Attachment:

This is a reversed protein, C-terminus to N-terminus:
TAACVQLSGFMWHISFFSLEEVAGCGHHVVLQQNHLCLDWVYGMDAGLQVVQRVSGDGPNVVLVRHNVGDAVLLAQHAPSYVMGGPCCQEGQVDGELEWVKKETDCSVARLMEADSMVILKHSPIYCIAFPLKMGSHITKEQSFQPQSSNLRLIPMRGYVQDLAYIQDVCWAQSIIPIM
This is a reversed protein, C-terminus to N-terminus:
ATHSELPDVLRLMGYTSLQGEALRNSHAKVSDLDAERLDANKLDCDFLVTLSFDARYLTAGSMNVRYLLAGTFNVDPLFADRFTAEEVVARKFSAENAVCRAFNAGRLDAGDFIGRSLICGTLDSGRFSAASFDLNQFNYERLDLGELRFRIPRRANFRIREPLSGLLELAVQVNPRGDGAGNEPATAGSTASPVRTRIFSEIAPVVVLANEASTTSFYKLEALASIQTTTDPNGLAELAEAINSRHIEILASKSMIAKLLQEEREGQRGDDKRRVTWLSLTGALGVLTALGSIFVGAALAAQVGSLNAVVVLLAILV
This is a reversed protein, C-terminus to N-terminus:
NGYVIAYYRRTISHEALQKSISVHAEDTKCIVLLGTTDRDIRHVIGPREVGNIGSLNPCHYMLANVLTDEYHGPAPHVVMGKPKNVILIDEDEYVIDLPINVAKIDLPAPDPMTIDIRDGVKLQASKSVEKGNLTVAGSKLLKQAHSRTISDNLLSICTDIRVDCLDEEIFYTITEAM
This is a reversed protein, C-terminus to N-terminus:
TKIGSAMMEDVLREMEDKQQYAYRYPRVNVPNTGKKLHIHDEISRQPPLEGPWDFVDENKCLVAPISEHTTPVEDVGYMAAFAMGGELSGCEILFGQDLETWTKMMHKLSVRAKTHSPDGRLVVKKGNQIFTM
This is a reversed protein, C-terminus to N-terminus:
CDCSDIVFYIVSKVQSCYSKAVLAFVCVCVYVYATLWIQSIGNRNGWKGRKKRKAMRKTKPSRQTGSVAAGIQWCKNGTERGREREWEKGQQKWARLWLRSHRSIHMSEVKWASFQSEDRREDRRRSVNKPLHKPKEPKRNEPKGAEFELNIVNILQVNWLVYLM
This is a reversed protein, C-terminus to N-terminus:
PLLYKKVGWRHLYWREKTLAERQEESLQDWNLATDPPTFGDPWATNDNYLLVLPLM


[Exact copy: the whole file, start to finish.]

This is a reversed protein, C-terminus to N-terminus:
TAACVQLSGFMWHISFFSLEEVAGCGHHVVLQQNHLCLDWVYGMDAGLQVVQRVSGDGPNVVLVRHNVGDAVLLAQHAPSYVMGGPCCQEGQVDGELEWVKKETDCSVARLMEADSMVILKHSPIYCIAFPLKMGSHITKEQSFQPQSSNLRLIPMRGYVQDLAYIQDVCWAQSIIPIM
This is a reversed protein, C-terminus to N-terminus:
ATHSELPDVLRLMGYTSLQGEALRNSHAKVSDLDAERLDANKLDCDFLVTLSFDARYLTAGSMNVRYLLAGTFNVDPLFADRFTAEEVVARKFSAENAVCRAFNAGRLDAGDFIGRSLICGTLDSGRFSAASFDLNQFNYERLDLGELRFRIPRRANFRIREPLSGLLELAVQVNPRGDGAGNEPATAGSTASPVRTRIFSEIAPVVVLANEASTTSFYKLEALASIQTTTDPNGLAELAEAINSRHIEILASKSMIAKLLQEEREGQRGDDKRRVTWLSLTGALGVLTALGSIFVGAALAAQVGSLNAVVVLLAILV
This is a reversed protein, C-terminus to N-terminus:
NGYVIAYYRRTISHEALQKSISVHAEDTKCIVLLGTTDRDIRHVIGPREVGNIGSLNPCHYMLANVLTDEYHGPAPHVVMGKPKNVILIDEDEYVIDLPINVAKIDLPAPDPMTIDIRDGVKLQASKSVEKGNLTVAGSKLLKQAHSRTISDNLLSICTDIRVDCLDEEIFYTITEAM
This is a reversed protein, C-terminus to N-terminus:
TKIGSAMMEDVLREMEDKQQYAYRYPRVNVPNTGKKLHIHDEISRQPPLEGPWDFVDENKCLVAPISEHTTPVEDVGYMAAFAMGGELSGCEILFGQDLETWTKMMHKLSVRAKTHSPDGRLVVKKGNQIFTM
This is a reversed protein, C-terminus to N-terminus:
CDCSDIVFYIVSKVQSCYSKAVLAFVCVCVYVYATLWIQSIGNRNGWKGRKKRKAMRKTKPSRQTGSVAAGIQWCKNGTERGREREWEKGQQKWARLWLRSHRSIHMSEVKWASFQSEDRREDRRRSVNKPLHKPKEPKRNEPKGAEFELNIVNILQVNWLVYLM
This is a reversed protein, C-terminus to N-terminus:
PLLYKKVGWRHLYWREKTLAERQEESLQDWNLATDPPTFGDPWATNDNYLLVLPLM